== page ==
Driving in Jordan + Car rental tips are a must for those who want to visit the country.
Driving in Jordan is a very popular destination for tourists and business travelers. It offers a lot of attractions, such as the Dead Sea, Petra and Wadi Rum. But it also has some challenges that are important for both business travelers and tourists: parking your car is not easy, there is no public transportation system, driving in Jordan can be expensive and you will have to pay extra if you need to rent a car when you arrive at the country. Driving in Jordan and renting a car in Jordan is an essential part of any trip to the Middle East. This is especially true if you are planning to visit Petra, Wadi Rum, or Aqaba. This guide will help you discover the best places to rent a car in Jordan and get tips on how to drive there safely. A driving in Jordan guide is a good way to get started with renting a car. It’s an easy and efficient way to get around the country.
The Ideal Distances of Driving
When the only goal of a road trip is to accumulate miles, it is no longer enjoyable.
To give you an idea of what to anticipate, we’ve listed some common routes and drive times below:
- Jerash to Amman: 52 km / 1 hour.
- The Dead Sea to Amman: 54 km, 1 hour.
- Wadi Rum to Petra: 112 km, 2.5 hours.
- Petra to Aqaba: 2.5 hours and 130 km.
- Petra to Amman: 230 km/3.5 hours.
The most convenient location to pick up your rental car is at Queen Alia International Airport in Amman, which is where most of you who are reading this will be arriving by plane. The cost is also the lowest. It has various international rental vehicle businesses with 24-hour counters inside the terminal and is located 35 kilometers outside the capital city. Along the highway outside, there are also a number of local hire businesses, but they require a shuttle or meet-and-greet service.
Do not Drive at Amman
Here are your greatest options for customizing your driving experience in Jordan around Amman:
- After arriving in Amman, travel into the city for one or two nights by bus, taxi, or private transfer. Return to the airport to pick up your rental after that.
- After arriving in Amman, pick up your rental car, and drive the short distance of 30 minutes to Madaba, your starting point. You may even take a day excursion into Amman from there.
- When you arrive in Amman, pick up your rental car, and drive straight to Madaba, north, or south, saving Amman for later in your trip and after you’ve become used to driving in Jordan.
- Ignore Amman completely.
- Arrive, drive, and enjoy the anxiety and uncertainty of city driving (we don’t advise this one).
The three north-south routes that connect the majority of the locations on your itinerary will be where you’ll spend the most of your driving time in Jordan.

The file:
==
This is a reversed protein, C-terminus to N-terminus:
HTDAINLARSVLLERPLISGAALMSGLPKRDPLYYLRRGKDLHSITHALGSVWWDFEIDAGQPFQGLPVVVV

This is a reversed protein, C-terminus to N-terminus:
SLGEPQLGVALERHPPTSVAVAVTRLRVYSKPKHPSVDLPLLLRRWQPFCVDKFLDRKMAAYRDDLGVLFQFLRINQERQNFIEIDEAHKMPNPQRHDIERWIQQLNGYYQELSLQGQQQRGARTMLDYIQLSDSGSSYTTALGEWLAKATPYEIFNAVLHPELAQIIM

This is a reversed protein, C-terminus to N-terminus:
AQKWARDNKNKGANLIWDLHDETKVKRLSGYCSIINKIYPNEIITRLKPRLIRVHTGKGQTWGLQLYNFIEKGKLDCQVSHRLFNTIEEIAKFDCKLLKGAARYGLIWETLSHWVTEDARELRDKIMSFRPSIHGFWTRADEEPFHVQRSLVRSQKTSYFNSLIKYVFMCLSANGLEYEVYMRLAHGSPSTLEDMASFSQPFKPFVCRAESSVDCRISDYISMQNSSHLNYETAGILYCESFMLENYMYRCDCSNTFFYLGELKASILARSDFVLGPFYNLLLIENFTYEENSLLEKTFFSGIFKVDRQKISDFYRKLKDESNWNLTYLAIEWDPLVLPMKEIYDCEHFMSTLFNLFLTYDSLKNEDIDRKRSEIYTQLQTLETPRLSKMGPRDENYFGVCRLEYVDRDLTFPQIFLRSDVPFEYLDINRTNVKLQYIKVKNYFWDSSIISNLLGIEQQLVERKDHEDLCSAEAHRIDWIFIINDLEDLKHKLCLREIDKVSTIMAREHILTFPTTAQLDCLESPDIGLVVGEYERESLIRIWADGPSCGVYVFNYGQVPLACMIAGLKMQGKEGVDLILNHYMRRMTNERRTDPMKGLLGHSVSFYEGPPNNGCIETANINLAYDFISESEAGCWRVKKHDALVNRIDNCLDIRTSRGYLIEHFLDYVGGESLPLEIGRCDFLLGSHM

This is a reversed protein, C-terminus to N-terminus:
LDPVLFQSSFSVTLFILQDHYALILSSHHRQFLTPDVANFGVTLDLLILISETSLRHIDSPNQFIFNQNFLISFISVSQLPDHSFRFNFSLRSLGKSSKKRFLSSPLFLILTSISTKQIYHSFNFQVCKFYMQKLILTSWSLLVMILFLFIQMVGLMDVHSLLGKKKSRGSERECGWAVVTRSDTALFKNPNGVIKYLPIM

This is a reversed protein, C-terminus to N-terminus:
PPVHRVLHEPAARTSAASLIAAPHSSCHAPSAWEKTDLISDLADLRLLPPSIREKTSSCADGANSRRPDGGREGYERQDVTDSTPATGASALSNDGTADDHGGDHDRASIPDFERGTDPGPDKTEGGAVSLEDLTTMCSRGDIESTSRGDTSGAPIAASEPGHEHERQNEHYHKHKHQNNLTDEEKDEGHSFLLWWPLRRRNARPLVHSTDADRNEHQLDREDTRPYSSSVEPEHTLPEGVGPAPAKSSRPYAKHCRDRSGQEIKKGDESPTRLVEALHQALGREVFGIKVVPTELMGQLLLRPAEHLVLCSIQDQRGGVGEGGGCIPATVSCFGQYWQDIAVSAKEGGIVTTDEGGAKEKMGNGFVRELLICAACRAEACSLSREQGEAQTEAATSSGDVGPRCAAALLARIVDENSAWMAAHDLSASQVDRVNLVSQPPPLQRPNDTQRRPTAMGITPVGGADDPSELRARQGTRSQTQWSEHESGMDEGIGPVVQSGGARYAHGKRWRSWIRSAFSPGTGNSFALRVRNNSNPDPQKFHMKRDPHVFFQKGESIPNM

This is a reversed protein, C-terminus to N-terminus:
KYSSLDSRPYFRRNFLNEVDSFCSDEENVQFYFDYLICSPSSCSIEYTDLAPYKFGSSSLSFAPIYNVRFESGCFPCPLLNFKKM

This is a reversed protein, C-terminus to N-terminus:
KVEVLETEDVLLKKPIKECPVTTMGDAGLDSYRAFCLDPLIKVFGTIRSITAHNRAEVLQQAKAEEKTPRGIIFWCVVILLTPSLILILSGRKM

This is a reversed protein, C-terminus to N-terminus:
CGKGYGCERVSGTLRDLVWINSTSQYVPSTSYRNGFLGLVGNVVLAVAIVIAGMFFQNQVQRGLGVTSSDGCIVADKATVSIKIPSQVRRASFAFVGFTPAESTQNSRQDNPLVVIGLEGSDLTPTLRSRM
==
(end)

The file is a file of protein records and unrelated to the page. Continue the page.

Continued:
Even if you want to be adventurous, you’ll still spend a lot of time travelling north or south on a combination of these, which makes getting around Jordan simpler and more effective than you might expect. On the typical itinerary, you won’t have to deal with unrealistically long driving days on any given day.
- The King’s Highway | commonly named as Highway 35, albeit that designation is a little misleading in the present day.
It begins at the Ar Rajif interchange with the Desert Highway and travels north via Petra’s Wadi Musa, the Wadi Mujib Dam, and Madaba until merging 280 kilometers later with Amman’s ring roads.
We believe there are some important limitations on when you should truly make a point of travelling along this slow, historic trading road, and we address them further in the next section. This slow, ancient commerce road is frequently mentioned as one of the greatest things to do in Jordan.
- Highway through the Jordan Valley This road, which also goes by the names Dead Sea Highway and Route 65, parallels the Israeli-Palestinian border.
The total trip from Irbid to Aqaba is around 430 km, although you’ll probably only drive a section of it if you plan to float in the Dead Sea and explore the canyon in Wadi Mujib.
- The Sand Highway It begins just south of Amman and travels for more than 300 kilometers all the way to Aqaba and the Red Sea.
This route is also known as Highway 15. As the name implies, the route takes you through some beautiful countryside, and it’s the quickest way to get from the airport in Amman to Wadi Musa (for Petra), the Wadi Rum desert, and the Aqaba dive centers.
As mythical and evocative as the Silk Road, this prehistoric trade route traversed the Biblical Middle Eastern regions and beyond. We found the following article in the Financial Times to be the best one we read regarding its importance and romance: The King’s Highway is Jordan’s historic route through the country (it may be behind a paywall).
It connects famous destinations including Wadi Musa, Shobak Castle, the Dana Nature Reserve, Karak, the “Grand Canyon” of Jordan, and the well-known mediaeval town of Madaba by way of S-bend roads that are among of the most impressive to drive in all of Jordan.
Try not to use Google Maps
When planning your journeys along the King’s Highway, Google Maps (or your alternate GPS) will frequently lead you to or via the multi-lane Desert and Dead Sea Highways because they are so much faster and more direct.
Almost all road signs are in both Arabic and English, therefore you should always:
- Follow posted speed restrictions (even though they can fluctuate quite confusingly).
- Be aware of the speed bumps and checkpoints and slow down accordingly.
- Put your indicators to use.
- Observe any pedestrians or livestock that may be at the side of the road.
- Respect the lane markings and keep your distance from other cars.
- Fasten your seatbelt.
- Avoid drinking and driving.